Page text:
The Northern Coast


Terrain and Weather
The region is mostly desert terrain, including 800 miles of coastline and the 72,000-sq mile Sechura Desert between Piura and Chiclayo. In places, the Andes and the Pacific meet. Though coastal weather is pleasant year-round and usually sunny, most visitors prefer the summer months, starting in November and ending in May. Surfers on Peru tours will have to choose between warmer temperatures and smaller waves from December to February or larger waves but cooler, windier weather from March to November.

For the outdoors enthusiast, the northern coast of Peru has much to offer. Its protected ecosystems include Los Manglares de Tumbes, 7,400 acres of subtropical coastal mangroves filled with a wide array of seabird species, and Cerros de Amotape National Park that protects 224,000 acres of wildlife-rich tropical dry equatorial forest, a place where visitors may glimpse neo-tropical otters, white-winged turkeys and the endangered Tumbes crocodile. The park has no tourist services and is best visited from April to September.

Active Sports
In the far north, whitewater rafting is popular on the Tumbes River May to October where Class II and IV rapids are found between the towns of Figuerosa and Rica Playa. Rafters get the added thrill of encountering crocodiles, otters and iguanas. It was the Spanish who first brought the paso horse to Peru. With its distinctive, comfortable gait and endurance, the paso took on commercial importance, in travelling the immense plantations and haciendas that once dotted the region. Today the paso is a leisure horse, the pride of Peruvian horse fanciers, and a special treat for visitors on Peru tours to enjoy country sightseeing in the saddle.

Surfing and Beaches
Some of Peru's most popular surfing destinations are found in the north, in part, because unlike the central and southern coast, the northernmost departments of Tumbes and Piura do not become enshrouded in the garua mists. The choice of many advanced surfers is Puerto Chicama, fifty miles north of Trujillo, where reputedly, the longest wave in the world is found, or Bayovar, on the Illescas peninsula, half-way between the cities of Piura and Chiclayo. Surfing enthusiasts who are looking for more than waves in their Peru travel may prefer the white sand beach of Mancora or the less crowded Los Organos, a few miles south, both resort towns with nightlife. Southern Explorations offers a four-day tour extension to Mancora Beach so surfers (and sunbathers) may enjoy these sunny climes on their Peru tours to other regions of the country.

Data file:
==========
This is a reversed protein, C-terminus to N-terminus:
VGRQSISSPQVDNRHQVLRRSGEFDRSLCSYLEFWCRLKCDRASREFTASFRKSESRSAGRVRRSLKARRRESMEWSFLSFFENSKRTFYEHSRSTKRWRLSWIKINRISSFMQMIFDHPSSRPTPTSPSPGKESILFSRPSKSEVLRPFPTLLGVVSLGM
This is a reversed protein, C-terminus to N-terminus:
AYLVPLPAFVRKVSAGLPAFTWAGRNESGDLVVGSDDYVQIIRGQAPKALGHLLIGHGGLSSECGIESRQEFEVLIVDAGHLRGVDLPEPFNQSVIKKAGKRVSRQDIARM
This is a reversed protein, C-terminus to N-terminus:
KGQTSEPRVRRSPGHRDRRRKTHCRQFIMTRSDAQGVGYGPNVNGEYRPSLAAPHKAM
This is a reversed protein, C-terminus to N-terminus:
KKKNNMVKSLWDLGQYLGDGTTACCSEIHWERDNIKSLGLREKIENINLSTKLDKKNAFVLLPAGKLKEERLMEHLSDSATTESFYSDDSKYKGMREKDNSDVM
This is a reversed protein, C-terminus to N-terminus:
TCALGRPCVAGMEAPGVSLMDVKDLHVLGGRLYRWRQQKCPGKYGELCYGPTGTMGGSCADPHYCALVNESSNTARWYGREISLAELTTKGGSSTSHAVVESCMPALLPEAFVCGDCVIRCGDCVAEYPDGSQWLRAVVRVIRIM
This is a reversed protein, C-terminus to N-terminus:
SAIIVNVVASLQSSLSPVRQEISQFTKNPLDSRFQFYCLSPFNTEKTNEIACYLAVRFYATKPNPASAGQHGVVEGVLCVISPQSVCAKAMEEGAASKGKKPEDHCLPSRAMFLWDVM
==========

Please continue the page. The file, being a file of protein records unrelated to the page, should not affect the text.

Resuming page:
For sunbathers, the pristine sands and turquoise waters of the resort town, Punta Sal, fifteen miles north of Mancora, can't be beat. Further down the coast, the town of Colan offers rental beach houses on stilts. Among the Trujillo area beaches, Huanchaco is unique because here the local fishermen's boats are rafts constructed of tortoro reeds, ridden surfboard-style.

The Cities
Three of the north’s major cities, Chiclayo, Trujillo and Chimbote, are linked to the capital by the Pan-American Highway that runs the length of Peru’s coast. Chiclayo, Peru's fourth largest city is an agricultural center known for its excellent cuisine. During their Peru travel through the region, visitors to Chiclayo often stop in the nearby village of Monsefu, known for its music and crafts market. The country's third largest city, Trujillo, has some of Peru's best preserved colonial architecture and plenty of cultural offerings. Simon Bolivar lived here for a time. Chimbote is a large fishing port. All three cities are a convenient base for exploring the region's most important archeological ruins and its beaches on Peru tours.

The region's smaller cities include the port of Piura which pre-dates Lima and where 70% of Peru's oil is produced, and Tumbes, a city of 94,000 near the Ecuador border on the banks of the Tumbes River, where the conquistadors first landed. Collectors of ceramics may wish to stop off in the village of Chulucanas near Piura in their Peru travel where pottery using the techniques of ancient culture, has been revived and is today exported from Peru.

Archeological Sites